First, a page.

(February 27, 2018) - NACWA submitted comments Feb. 20 on Oregon’s recent draft MS4 Phase II permit. The Association is concerned that the draft permit would set a dangerous precedent that will have national implications if finalized “as-is.” The draft Phase II MS4 permit fails to mention the maximum extent practicable (MEP) standard uniquely afforded by Congress to MS4 communities. Rather than the MEP standard, the draft permit requires that permittees “not cause or contribute to a violation of a water quality standard.”
NACWA has long supported and defended the Clean Water Act’s MEP standard because it allows greater flexibility for communities to determine and implement the best management practices for their unique geographic, hydrologic, and land-use requirements that define each community’s urban runoff needs.
The Oregon MS4 permit also includes seven “New Registrants” that are first-time permittees that must come into compliance quickly, and to the same extent as more experienced Phase II communities in Oregon. NACWA believes the permit’s “one size fits all” approach fails to consider what is practically achievable for these small communities.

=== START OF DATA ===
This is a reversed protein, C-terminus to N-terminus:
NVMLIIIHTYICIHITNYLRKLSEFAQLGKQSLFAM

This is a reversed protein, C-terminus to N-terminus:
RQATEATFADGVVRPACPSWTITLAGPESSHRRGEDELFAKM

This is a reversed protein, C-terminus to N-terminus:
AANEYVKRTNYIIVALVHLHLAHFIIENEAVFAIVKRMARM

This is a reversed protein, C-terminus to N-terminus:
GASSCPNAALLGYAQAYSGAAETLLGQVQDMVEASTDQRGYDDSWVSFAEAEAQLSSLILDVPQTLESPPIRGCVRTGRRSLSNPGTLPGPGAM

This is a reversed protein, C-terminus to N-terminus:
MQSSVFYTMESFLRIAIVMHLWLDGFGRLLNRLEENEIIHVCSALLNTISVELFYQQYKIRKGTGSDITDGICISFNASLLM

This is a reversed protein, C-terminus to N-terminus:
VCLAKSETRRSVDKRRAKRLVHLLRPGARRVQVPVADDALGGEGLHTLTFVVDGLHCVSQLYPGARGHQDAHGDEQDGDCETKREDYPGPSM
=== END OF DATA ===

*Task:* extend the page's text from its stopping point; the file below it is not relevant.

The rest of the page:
The Oregon Department of Environmental Quality (DEQ) issued their draft MS4 Phase II permit in November 2017, and it was filled with numerous typographical errors that rendered the original permit unclear, inaccurate, and inconsistent. After correcting some of the errors, the DEQ issued a redline draft permit and errata, as well as pushed back the public comment date.
NACWA is working closely with the Oregon Association of Clean Water Agencies (ORACWA) and our members in the state, and urging the DEQ to make revisions to the draft permit to adhere to the federal MEP standard. NACWA sees the Oregon draft MS4 Phase II as another example of the recent trend toward more restrictive, water quality standard-driven approaches for MS4s and a deviation from the traditional MEP standard.
For more information, contact Emily Remmel, NACWA’s Director of Regulatory Affairs.